Flurbiprofen is available as an oral tablet. Typically, it is consumed two to four times a day. Flurbiprofen should be taken every day at roughly the same time. Ask your doctor or pharmacist to explain any instructions on your prescription label that you are unsure about following. Flurbiprofen should be taken as prescribed. Never take it in larger or less amounts or more frequently than directed by your doctor.

Other uses for this medicine

Additionally, ankylosing spondylitis is treated with flurbiprofen (arthritis that mainly affects the spine).

Ask your doctor or pharmacist for more details if you’re interested in using this drug for any other conditions.

What special precautions should I follow?

Before taking flurbiprofen,

  • Inform your doctor and pharmacist if you have any allergies to any drugs, including aspirin, ibuprofen (Advil, Motrin), naproxen (Aleve), or any of the ingredients in flurbiprofen tablets. For a list of the ingredients, ask your doctor or pharmacist.
  • Inform your doctor and pharmacist about all prescription and over-the-counter drugs, vitamins, dietary supplements, and herbal products that you are now taking or intend to use. Mention the drugs in the IMPORTANT WARNING section as well as any of the following: Benazepril (Lotensin, in Lotrel), captopril, enalapril (Vasotec, in Vaseretic), fosinopril, and lisinopril are examples of angiotensin-converting enzyme (ACE) inhibitors (in Zestoretic), Moexipril (Univasc), perindopril (Aceon, in Prestalia), quinapril (Accupril, in Quinaretic), ramipril (Altace), and trandolapril (Mavik, in Tarka); angiotensin receptor blockers (ARBs) such azilsartan (Edarbi, in Edarbyclor), candesartan; and others (Atacand, in Atacand HCT), Losartan (Cozaar, Hyzaar), olmesartan (Benicar, in Azor, in Benicar HCT, in Tribenzor), telmisartan (Micardis, in Micardis HCT, in Twynsta), and valsartan (in Exforge HCT); eprosartan (Teveten), irbesartan (Avapro, in Avalide), valsartan (in Exforge HCT); Atenolol (Tenormin, Tenoretic), labetalol (Trandate), metoprolol (Lopressor, Toprol XL, in Dutoprol), nadolol (Corgard, in Corzide), and propranolol (Hemangeol, Inderal, and Innopran); diuretics (‘water pills’); lithium (Lithobid); and methotrexate are beta block (Otrexup, Rasuvo, Trexall). Your physician might need to adjust the dosage of your medication or keep a closer eye on you for adverse effects.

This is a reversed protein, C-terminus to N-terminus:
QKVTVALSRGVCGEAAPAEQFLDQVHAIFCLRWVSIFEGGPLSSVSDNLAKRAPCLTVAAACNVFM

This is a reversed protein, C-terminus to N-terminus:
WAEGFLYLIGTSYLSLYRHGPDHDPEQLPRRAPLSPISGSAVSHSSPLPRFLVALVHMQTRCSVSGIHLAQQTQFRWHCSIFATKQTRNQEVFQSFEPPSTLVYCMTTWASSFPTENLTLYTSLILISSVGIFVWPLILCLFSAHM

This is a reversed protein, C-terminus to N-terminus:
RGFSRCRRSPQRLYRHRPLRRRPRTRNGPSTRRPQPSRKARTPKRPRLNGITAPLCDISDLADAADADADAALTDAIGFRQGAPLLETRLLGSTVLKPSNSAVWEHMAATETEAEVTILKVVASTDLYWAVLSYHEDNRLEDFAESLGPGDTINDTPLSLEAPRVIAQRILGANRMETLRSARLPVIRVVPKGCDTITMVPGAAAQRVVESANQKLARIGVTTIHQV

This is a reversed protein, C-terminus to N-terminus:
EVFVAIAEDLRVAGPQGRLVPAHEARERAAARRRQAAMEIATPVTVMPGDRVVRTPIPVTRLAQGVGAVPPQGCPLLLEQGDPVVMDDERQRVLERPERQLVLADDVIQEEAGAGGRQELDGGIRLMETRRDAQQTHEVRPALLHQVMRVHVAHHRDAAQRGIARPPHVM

• Inform your physician if you now have or have ever had asthma, particularly if you also frequently have a stuffy or runny nose, nasal polyps (swelling of the nasal lining), heart failure, swelling in the hands, feet, ankles, or lower legs, or liver or kidney problems.
  • Inform your doctor if you are expecting, intend to get pregnant, or are nursing a baby. If flurbiprofen is consumed after 20 weeks of pregnancy, it may harm the foetus and complicate delivery. Unless specifically instructed to do so by your doctor, avoid taking flurbiprofen during or after the first 20 weeks of pregnancy. Call your doctor if you become pregnant while taking flurbiprofen.
  • Inform your doctor or dentist that you are taking flurbiprofen if you are undergoing surgery, including dental surgery.

What special dietary instructions should I follow?

Keep eating normally unless your doctor instructs you otherwise.

What should I do if I forget a dose?

If you miss a dosage, take it as soon as you recall. If the next dose is soon due, skip the missed one and carry on with your regular dosing plan. To make up for a missing dose, do not take a second one.

What side effects can this medication cause?

Flurbiprofen could have negative effects. If any of these symptoms are severe or do not go away, let your doctor know right once:

  • Headache
  • Anxiety or jitters
  • Depression
  • Memory issues